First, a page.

“I was in an archetypical realm, a limitless, timeless world of pure wilderness.”

The Perfection of the Morning: An Apprenticeship in Nature by Sharon Butala is a memoir set on the open prairies. This autobiographical book follows her own physical and spiritual return to nature after uprooting from her life as a teacher in Saskatoon to move to a cattle ranch in rural Saskatchewan.

Exploring big ideas of spirituality and female identity through deceptively simple stories from her life, Butala’s memoir remains thoughtful and interesting even twenty-five years after it was first published.

I feel like I have been appreciating books where authors write about their own experiences more and more nowadays and respect the bravery it takes for authors to examine their own life and experiences for the public eye. Sharon Butala’s autobiography does just this, discussing her marriage, her identity, and the process of creating this memoir within the pages of The Perfection of the Morning. Appropriately titled, this book also focuses heavily on the meaning of nature in Sharon’s life and her rediscovery the natural world after years of living in the city. Chapter to chapter, this memoir details Butala’s exploration of her sense of self, reaching backwards in time to her childhood in the prairies to her re-acquaintance with rural Canada.

Intense spirituality

There is an intense spirituality throughout The Perfection of the Morning that Butala seems to have access to in her dreams or in the quiet moments in her life, like catching her husband napping under the open sky or pausing during a walk to take in nature.

My gut reaction to her autobiography, interestingly enough, was that I was reading a story written by one of Margaret Atwood characters – maybe the young woman from Surfacing all grown up.

There was something specifically observatory about how Butala thinks about her life on the Canadian Prairies that adds a little bit of intrigue to the memoir. Instead of being active in the events that happen in The Perfection of the Morning, Butala depicts her life in a very in-the-moment way as it floods over her, like a dream or a landscape that she wanders through.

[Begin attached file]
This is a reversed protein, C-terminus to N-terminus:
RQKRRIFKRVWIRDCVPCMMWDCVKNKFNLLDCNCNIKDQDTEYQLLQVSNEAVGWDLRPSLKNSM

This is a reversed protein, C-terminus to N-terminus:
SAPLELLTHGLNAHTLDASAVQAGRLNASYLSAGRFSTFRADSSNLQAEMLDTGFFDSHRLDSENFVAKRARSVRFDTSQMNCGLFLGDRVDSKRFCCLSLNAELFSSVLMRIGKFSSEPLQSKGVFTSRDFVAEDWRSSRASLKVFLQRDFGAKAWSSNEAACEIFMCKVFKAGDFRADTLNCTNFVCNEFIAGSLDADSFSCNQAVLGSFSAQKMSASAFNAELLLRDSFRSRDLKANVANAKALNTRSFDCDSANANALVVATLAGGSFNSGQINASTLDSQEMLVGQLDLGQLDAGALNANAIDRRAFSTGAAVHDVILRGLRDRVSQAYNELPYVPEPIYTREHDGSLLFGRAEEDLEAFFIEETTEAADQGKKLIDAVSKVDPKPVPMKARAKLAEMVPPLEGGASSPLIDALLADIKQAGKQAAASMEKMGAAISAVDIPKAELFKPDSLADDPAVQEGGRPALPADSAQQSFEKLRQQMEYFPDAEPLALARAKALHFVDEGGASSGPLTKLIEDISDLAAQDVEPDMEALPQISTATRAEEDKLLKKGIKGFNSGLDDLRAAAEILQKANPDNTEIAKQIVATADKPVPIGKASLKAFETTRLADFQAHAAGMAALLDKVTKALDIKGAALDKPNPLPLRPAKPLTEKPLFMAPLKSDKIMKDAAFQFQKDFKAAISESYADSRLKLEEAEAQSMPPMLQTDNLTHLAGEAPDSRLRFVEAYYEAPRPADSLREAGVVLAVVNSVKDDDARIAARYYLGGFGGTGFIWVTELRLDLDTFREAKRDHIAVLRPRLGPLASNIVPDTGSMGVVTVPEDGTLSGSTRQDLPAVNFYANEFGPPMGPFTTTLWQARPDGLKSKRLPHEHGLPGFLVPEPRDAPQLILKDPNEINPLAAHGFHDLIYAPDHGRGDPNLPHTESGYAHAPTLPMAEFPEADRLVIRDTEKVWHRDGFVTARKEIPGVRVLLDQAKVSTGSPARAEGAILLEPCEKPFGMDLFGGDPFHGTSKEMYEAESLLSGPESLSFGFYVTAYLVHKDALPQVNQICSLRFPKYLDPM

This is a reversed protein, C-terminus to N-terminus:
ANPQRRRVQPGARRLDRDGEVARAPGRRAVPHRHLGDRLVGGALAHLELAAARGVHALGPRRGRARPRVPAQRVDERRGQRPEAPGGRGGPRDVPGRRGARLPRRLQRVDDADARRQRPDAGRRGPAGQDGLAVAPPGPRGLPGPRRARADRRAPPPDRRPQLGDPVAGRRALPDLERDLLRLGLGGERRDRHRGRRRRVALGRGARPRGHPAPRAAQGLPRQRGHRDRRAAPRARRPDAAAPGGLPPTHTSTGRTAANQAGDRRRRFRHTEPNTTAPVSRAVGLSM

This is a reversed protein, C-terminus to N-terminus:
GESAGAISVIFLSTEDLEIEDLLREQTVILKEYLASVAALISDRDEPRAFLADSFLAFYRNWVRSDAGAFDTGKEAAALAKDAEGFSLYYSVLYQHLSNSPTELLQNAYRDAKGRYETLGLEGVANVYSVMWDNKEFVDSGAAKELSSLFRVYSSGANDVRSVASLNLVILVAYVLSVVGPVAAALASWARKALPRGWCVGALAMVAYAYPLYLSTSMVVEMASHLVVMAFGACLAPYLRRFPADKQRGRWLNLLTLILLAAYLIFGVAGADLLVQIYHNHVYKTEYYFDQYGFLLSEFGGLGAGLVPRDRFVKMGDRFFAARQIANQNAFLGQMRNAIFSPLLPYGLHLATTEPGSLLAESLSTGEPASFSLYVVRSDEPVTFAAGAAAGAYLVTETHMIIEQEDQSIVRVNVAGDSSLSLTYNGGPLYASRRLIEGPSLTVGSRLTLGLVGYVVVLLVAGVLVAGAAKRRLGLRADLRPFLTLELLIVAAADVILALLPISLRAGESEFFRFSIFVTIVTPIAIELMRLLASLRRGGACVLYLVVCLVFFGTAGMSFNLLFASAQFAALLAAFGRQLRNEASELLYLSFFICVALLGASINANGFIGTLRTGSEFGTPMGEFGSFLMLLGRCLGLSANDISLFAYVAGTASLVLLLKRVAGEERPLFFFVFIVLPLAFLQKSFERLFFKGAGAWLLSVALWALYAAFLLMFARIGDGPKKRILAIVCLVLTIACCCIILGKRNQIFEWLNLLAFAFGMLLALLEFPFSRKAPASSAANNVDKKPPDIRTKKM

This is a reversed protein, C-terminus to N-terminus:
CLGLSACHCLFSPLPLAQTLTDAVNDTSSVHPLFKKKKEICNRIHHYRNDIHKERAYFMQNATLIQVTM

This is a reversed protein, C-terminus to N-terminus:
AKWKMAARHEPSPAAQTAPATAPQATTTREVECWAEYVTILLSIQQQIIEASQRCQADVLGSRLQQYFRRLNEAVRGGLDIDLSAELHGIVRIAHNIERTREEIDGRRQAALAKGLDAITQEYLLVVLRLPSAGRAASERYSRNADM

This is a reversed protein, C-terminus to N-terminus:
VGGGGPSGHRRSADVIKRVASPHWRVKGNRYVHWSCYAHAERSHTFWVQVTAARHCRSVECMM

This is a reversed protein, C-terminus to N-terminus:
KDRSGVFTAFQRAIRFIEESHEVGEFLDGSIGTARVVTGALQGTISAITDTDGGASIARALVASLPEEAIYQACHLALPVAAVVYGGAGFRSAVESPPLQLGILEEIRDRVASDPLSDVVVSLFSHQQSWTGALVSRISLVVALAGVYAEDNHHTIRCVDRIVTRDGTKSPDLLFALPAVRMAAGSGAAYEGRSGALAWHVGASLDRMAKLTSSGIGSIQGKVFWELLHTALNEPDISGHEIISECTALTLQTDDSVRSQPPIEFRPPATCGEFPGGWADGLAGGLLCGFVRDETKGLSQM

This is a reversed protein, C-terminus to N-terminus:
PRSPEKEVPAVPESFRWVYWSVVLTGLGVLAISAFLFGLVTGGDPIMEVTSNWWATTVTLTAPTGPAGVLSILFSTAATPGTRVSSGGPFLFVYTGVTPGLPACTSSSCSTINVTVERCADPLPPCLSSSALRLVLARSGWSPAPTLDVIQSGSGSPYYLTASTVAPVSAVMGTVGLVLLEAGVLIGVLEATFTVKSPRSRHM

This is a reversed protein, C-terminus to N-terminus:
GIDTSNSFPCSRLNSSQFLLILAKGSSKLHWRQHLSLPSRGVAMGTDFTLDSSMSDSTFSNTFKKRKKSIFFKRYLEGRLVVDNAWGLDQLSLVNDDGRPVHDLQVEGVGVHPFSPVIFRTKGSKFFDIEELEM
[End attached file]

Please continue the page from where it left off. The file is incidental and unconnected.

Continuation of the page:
After discovering that this novel was set in Saskatchewan, I was excited to read about the experience of someone living in the prairies, a part of Canada I’m completely unfamiliar with. The Perfection of the Morning went above and beyond in depicting the beauty of the prairies.

This novel brought me as close to enjoying nature as I think I could get without actually going outside, all while exploring the eccentricities and beauties of life on a cattle ranch. This book is rooted in a tradition of storytelling that really brings Butala’s experiences to life in a way that add a little bit of magical escapism to my life.

Though definitely a story I think I would have enjoyed more if I was older, I think that The Perfection of the Morning would have something special to share with someone at any point in their life. 

Grace Guy

Grace Guy was born and raised in Yellowknife, and has been writing book reviews featuring Northern and Indigenous content for NNSL Media since 2019. Now, after completing her master of arts at the University...

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